Billionaire Mike Lynch explains why he's putting his money into a Cambridge cybersecurity startup that's full of spies

Mike lynch dark traceMatt LLoyd/Rex FeaturesMike Lynch of Darktrace

This week, a relatively young cybersecurity company called Darktrace announced that it has raised an additional $65 million (£50 million) at a suspected valuation of over $400 million (£308 million).

That’s impressive in the current economic climate. No other UK tech startup has announced a funding round anywhere near that size since the UK voted for Brexit.

We caught up with Mike Lynch — the billionaire founder of enterprise software firm Autonomy and Darktrace’s first big name investor — to find out why he decided to put his money into the company.

“The reason I liked it was that it was a completely new approach,” said Lynch during a phone call with Business Insider on Wednesday. “Most of what’s out there in cybersecurity is based on knowing what you’re looking. So things like anti-virus and that sort of stuff or trying to build a big wall around the outside of your company, a boundary.

“The problem is that the world’s moved on and the attacks no longer have signatures. You can get kits that make attacks that don’t look like anything that’s been done before. But also every day you allow loads of people to walk through your wall and so the wall is pretty porous. The reality I was familiar with from some of my other roles as directors of large companies is that it’s very very hard to keep stuff out. The reality is almost every company is infiltrated. So you have to take a different approach. You have to do it much more like an immune system.”

Lynch, who is also a scientific advisor to Prime Minister David Cameron, said he was first attracted to Darktrace because of its “extraordinary mathematics” and “machine learning” — a subject he holds a PhD in from Cambridge University.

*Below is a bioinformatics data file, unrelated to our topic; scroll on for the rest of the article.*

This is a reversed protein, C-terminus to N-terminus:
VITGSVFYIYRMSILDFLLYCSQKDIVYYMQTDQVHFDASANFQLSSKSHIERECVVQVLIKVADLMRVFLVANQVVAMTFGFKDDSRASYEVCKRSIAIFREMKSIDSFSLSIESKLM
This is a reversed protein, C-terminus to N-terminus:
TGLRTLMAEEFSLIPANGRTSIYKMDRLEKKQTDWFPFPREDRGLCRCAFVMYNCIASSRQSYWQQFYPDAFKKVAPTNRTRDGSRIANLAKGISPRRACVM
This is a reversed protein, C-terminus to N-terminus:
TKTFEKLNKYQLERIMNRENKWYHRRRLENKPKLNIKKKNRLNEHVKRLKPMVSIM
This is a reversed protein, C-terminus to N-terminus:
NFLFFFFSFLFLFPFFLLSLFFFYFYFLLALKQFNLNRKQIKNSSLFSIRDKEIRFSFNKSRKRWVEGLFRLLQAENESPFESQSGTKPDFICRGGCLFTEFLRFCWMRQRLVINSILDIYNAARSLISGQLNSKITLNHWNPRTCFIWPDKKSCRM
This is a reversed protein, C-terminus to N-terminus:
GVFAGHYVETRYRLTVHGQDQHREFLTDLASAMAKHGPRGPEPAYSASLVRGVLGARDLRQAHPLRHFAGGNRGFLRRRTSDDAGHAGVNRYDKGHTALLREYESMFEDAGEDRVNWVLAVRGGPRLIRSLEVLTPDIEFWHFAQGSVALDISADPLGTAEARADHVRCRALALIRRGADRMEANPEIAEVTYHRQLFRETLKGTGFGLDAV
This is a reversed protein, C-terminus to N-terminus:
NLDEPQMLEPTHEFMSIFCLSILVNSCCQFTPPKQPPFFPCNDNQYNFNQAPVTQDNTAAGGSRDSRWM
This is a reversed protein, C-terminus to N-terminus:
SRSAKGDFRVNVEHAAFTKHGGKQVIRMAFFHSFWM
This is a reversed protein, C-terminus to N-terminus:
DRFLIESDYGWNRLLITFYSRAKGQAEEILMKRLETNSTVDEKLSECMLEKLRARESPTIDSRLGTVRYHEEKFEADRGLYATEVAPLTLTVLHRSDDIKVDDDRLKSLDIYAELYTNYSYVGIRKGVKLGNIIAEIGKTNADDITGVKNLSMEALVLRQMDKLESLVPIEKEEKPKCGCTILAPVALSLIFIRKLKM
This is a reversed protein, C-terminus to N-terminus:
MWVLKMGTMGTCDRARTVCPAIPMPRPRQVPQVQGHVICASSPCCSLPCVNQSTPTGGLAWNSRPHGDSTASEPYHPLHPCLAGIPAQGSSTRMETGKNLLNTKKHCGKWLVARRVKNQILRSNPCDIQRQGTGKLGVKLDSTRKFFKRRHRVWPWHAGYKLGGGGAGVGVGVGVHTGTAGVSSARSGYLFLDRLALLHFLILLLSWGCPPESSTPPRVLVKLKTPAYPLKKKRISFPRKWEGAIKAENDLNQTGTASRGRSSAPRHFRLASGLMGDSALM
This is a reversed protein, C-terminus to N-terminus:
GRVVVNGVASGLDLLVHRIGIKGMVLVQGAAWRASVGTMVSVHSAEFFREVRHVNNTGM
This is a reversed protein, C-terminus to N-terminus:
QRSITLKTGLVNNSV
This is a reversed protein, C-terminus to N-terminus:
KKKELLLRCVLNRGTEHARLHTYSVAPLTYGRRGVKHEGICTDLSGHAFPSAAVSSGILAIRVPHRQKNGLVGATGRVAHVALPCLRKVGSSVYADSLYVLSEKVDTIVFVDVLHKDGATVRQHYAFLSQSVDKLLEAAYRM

“Normally machine learning gets to work on things like computer vision and speech recognition and Siri and all that sort of stuff. The mathematicians behind it [Darktrace] were applying it to computer networks where it was learning all the things that go on automatically.”

Lynch believes that Darktrace, which now has over 1,000 customers, has the potential to become a $1 billion (£772 million) business if it carries on growing at its current rate.

“At the moment it’s growing at 600% [a year] and it has a thousand customers,” he said. “Obviously the reason why investors have come in at this $400 million (£308 million) round is they expect it to be a multiple of that in the not too distant future.”

Darktrace openly admits that it employs a number of staff that used to work for government intelligence agencies on both sides of the Atlantic, including MI5, MI6, GCHQ, the CIA, and the FBI. For example, Nick Trim, Darktrace’s managing director for Europe, the Middle East and Africa, has worked for at least one UK intelligence agency, as has John Richardson, the company’s director for operations and security. The names of the agencies can’t be revealed for national security reasons.

Lynch invested “a relatively small amount” in 2013 through his venture capital fund Invoke Capital. He made a follow on investment but he did not participate in Darktrace’s latest funding round.

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